Wellness Tips

Expert tips on preparing and eating healthier (and still tasty) food during Ramadan

If you have diabetes, it is advisable to check with your doctor, said Dr Ester Yeoh, a senior consultant endocrinologist from Admiralty Medical Centre’s Diabetes Centre and Khoo Teck Puat Hospital.

In general, those with chronic diseases like diabetes should consult their doctor prior to the start of Ramadan to assess their suitability for fasting, meal planning and receive medical advice related to fasting,” she said, suggesting websites like this to help you make healthier meal plans for diabetic family members.


For the pre-dawn meal, or sahur, focus on getting longer-lasting energy out of your food, said Reutens, whereas the evening meal or iftar can focus on lean protein, vitamins and minerals to meet the nutritional requirements for the day.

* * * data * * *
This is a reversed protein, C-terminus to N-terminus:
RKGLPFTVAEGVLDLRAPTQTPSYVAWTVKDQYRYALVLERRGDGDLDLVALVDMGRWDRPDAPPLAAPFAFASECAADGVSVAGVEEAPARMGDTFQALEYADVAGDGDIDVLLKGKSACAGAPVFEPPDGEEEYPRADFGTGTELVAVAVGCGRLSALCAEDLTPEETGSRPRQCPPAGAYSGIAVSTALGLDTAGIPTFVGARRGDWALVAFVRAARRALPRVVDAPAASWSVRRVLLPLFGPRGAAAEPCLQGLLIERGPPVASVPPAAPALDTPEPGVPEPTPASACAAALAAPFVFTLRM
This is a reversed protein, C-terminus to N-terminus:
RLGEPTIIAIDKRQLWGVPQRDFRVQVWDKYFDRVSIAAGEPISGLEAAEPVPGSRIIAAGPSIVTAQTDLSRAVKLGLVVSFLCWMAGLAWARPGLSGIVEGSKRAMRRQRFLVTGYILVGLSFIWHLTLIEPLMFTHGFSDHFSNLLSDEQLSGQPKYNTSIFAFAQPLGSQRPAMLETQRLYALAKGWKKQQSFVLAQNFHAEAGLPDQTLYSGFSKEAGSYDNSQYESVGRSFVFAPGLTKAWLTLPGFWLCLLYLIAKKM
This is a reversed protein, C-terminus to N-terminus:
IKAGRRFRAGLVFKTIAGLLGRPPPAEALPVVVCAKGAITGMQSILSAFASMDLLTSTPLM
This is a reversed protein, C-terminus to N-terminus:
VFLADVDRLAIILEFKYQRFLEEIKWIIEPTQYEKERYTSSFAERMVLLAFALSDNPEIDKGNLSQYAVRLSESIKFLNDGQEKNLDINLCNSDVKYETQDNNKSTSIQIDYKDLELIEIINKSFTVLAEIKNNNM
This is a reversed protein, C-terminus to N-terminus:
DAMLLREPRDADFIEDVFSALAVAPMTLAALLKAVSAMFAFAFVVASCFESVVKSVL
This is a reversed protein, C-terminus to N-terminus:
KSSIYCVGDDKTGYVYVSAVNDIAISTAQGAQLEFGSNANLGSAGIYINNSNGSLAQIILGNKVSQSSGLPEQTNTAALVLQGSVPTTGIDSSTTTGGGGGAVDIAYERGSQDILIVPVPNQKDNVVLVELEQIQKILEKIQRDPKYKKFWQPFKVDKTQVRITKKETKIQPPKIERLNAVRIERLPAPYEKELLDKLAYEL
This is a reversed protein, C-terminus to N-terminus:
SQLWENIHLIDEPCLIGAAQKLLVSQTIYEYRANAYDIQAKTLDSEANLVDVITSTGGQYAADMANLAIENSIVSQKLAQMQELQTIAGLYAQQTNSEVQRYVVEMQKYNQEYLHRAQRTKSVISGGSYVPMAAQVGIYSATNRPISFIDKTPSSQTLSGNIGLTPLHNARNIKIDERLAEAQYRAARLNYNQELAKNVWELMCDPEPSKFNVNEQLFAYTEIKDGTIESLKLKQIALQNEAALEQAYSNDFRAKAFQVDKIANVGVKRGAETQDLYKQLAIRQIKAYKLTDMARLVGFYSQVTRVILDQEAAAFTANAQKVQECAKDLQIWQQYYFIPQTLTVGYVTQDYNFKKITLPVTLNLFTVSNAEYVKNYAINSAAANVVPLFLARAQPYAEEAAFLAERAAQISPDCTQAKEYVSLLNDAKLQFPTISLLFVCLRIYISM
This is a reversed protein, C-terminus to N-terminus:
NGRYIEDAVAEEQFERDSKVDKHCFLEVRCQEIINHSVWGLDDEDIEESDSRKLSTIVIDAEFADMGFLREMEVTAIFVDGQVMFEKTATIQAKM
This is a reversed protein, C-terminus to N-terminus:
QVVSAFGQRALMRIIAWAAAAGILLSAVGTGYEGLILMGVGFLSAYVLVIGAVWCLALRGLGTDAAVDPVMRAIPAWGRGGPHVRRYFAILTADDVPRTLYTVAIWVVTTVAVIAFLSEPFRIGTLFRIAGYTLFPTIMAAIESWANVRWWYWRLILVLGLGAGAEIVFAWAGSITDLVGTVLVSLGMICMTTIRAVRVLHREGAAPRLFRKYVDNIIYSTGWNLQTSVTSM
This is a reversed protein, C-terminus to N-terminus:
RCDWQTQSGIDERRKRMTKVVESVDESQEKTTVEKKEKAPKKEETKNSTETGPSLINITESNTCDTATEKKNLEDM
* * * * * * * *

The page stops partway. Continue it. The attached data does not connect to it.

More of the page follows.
One way to ensure that the first meal of the day is a nutritious one is to prepare the ingredients in advance. “Stocking up the fridge and pantry with healthy and fresh food options – such as eggs, nut butter, wholegrain options like oats, wholemeal bread and brown rice – while also having healthy recipes on hand makes preparing healthy meals easier,” said Dr Yeoh.

To help you feel full for the rest of the day, include wholegrain foods such as brown rice or wholemeal bread into your pre-dawn meal, said Dr Yeoh. If it’s not too much to stomach early in the morning, incorporate protein such as eggs, chicken with its fat and skin removed, fish, low-fat dairy products, and adequate fibre from fruits and vegetables, she said.

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